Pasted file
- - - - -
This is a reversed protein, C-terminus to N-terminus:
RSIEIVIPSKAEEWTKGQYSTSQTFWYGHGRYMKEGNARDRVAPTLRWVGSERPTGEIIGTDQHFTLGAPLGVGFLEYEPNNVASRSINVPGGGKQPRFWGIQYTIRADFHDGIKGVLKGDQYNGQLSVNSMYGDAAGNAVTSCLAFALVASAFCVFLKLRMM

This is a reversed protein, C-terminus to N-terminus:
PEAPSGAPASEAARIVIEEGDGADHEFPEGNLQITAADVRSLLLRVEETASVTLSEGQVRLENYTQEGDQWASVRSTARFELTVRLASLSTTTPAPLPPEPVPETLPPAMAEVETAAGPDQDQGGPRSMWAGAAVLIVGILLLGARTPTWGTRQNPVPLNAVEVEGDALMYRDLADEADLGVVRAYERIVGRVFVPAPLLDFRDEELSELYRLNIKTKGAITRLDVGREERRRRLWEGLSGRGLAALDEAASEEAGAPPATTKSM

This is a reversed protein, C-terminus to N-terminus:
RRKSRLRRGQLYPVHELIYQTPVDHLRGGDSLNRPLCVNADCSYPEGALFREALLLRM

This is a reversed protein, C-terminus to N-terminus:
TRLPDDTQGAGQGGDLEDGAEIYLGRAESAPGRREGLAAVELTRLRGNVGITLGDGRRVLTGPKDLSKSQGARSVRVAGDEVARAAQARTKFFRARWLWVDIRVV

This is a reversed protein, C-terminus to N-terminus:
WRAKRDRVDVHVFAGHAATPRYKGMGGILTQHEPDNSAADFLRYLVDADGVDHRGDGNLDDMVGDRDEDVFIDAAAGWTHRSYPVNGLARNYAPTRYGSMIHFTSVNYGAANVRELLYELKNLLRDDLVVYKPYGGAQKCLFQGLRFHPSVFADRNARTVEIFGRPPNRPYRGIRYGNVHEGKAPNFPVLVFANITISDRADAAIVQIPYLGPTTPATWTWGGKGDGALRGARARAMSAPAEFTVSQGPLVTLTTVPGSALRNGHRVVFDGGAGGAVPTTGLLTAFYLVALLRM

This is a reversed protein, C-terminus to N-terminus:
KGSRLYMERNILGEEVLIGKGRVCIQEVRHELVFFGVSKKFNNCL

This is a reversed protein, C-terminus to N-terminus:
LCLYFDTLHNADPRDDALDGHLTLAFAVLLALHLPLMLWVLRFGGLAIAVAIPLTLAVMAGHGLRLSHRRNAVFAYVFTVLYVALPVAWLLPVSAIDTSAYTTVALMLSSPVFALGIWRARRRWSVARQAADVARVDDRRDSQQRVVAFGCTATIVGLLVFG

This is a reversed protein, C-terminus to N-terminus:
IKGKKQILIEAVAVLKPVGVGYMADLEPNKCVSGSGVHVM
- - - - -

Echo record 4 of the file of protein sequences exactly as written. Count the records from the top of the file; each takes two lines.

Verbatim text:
This is a reversed protein, C-terminus to N-terminus:
TRLPDDTQGAGQGGDLEDGAEIYLGRAESAPGRREGLAAVELTRLRGNVGITLGDGRRVLTGPKDLSKSQGARSVRVAGDEVARAAQARTKFFRARWLWVDIRVV